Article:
Fluid regularly enters your body tissues from your blood. Normally, excess fluid is excreted from your body, so you don't even realize it's there. In some cases, however, fluid isn't removed correctly from your tissues and causes water retention, medically referred to as edema. Edema has a number of causes, many of which are not serious, but in some cases, edema may indicate an underlying health problem. If you have a clean bill of health from your doctor but you're still experiencing edema, try reducing water retention naturally.
Cut Back on Salt
Your kidneys are responsible for balancing the amount of sodium and water in your body. When your sodium levels are high, your kidneys hold onto excess water in an attempt to dilute the sodium. If you regularly eat too much salt, this can lead to water retention and even high blood pressure. Cut back on your sodium intake. Eliminate processed foods, canned foods and frozen foods. Use fresh herbs and sodium-free spices for cooking instead of salt. Stay away from cured and processed meats, which are often high in sodium. Your sodium intake should be less than 1,500 milligrams per day.
Drink More Water
It may seem counterintuitive, but an effective way to reduce water retention is to drink more water, especially if your diet is high in sodium. When you are well hydrated, your body is less likely to hold onto excess water in an attempt to maintain sodium balance. Aim to drink half your weight in ounces each day. If you're 150 pounds, this means drinking 75 ounces, or just over 9 cups, of water per day. Avoid dehydrating beverages such as tea, coffee and alcohol, which can make fluid retention worse.
Cool Down with Coconut
Coconut water is high in potassium -- an electrolyte that helps flush sodium out of the body. Coconut water can help reduce water retention and fight bloat. Choose varieties that don't contain any added sugar or artificial ingredients. Drink coconut water in addition to plain water, not in place of it.
Dandelion is Dandy
Dandelion is often thought as nothing more than a weed; but the perennial is not only full of nutrients like vitamin A, vitamin C, iron and potassium, it can act as a natural diuretic to reduce water retention. A study published in the "Journal of Alternative and Complementary Medicine" in 2008 established that participants who ingested dandelion extract experienced an increase in urination frequency in the five-hour period after the dose. Although dandelion is a natural herb, it isn't safe for everyone. Don't take dandelion if you have kidney or gallbladder problems. Talk to your doctor about the safety of taking dandelion, especially if you're on medication.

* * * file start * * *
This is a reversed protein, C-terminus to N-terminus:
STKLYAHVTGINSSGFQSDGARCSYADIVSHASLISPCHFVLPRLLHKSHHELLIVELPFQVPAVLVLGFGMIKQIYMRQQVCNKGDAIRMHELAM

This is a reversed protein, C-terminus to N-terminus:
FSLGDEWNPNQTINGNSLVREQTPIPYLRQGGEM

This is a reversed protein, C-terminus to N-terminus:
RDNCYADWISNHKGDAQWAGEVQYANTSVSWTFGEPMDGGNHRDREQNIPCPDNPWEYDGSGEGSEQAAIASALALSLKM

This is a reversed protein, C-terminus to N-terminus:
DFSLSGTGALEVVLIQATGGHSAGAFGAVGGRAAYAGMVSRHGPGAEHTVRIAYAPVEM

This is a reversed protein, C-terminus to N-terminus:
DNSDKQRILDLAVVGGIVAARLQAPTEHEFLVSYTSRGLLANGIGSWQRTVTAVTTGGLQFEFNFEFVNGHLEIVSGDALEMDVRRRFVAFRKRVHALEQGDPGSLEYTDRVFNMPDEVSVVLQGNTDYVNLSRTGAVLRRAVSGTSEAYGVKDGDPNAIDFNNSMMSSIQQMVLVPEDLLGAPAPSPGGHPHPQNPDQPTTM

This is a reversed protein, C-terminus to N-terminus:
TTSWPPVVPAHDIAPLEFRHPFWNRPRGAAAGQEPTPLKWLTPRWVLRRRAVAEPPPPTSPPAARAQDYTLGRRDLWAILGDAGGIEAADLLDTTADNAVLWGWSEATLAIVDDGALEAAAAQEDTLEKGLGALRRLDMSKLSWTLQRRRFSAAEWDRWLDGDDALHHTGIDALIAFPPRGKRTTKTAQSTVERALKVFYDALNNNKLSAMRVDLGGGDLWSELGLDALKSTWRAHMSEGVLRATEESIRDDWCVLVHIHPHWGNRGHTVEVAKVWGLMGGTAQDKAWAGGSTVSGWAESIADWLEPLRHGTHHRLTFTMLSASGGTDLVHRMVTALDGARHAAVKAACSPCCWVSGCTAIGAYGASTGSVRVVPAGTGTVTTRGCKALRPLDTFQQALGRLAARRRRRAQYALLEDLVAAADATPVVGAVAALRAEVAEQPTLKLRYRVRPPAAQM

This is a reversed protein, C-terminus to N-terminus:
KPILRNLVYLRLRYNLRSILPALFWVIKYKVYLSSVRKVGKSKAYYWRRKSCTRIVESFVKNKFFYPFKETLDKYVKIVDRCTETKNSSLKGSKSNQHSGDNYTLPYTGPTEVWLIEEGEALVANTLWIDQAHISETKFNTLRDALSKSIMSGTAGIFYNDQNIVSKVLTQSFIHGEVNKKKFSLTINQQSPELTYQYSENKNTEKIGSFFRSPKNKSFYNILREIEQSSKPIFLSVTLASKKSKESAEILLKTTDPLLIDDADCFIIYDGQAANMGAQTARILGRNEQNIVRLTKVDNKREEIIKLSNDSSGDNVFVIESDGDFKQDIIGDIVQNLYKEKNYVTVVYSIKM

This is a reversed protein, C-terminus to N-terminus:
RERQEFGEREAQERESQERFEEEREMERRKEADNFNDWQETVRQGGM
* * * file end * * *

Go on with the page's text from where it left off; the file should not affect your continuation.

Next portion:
Water retention occurs when the body stores excess fluid in the tissues. Some women may experience mild water retention in the days or weeks before their menstrual cycle starts. More severe forms of water retention, or edema, occur when the body is unable to clear excess fluids through urine, or when the lymph system is no longer functioning properly. Severely obese people may also experience edema in the extremities as a consequence of the excess weight.
Measure your waist at the smallest part — usually at or just above the navel. If you are a woman, and due for your period, your waist may swell. The swelling could occur anywhere from a few days to a few weeks before your period and disappear a day or so after your period starts, according to the Mayo Clinic.
Press your thumb into your forearm and remove your hand. If you have edema, your thumb will leave an impression, or dent, in your skin for several seconds after you have removed your hand.
Watch for puffiness or swelling in your face, hands and/or feet, the National Cancer Institute instructs. The skin may appear shiny and may feel stretched or bloated if you are retaining water.
Consult your physician if you experience shortness of breath, an irregular heartbeat or difficulty urinating.
Consult your physician if you experience sudden weight gain. Avoid eating high-sodium foods, which may trigger water retention. If you have frequent bouts of water retention, beyond monthly hormonal changes, consult your physician. Elevate your feet to encourage blood and lymph flow and relieve swelling, and take frequent beaks if you stand or sit a lot.
- The Washington Post: Fluid Retention is Often Just An Annoyance, But It Can Point to Serious Illness
- Better Health Channel: Fluid Retention
- Columbia Health: Go Ask Alice: Bloating or Water Retention?
- Linus Pauling Institute: Sodium
- University of Maryland Medical Center: Dandelion
- Journal of Alternative and Complementary Medicine: The Diuretic Effect in Human Subjects of an Extract of Taraxacum officinale Folium over a Single Day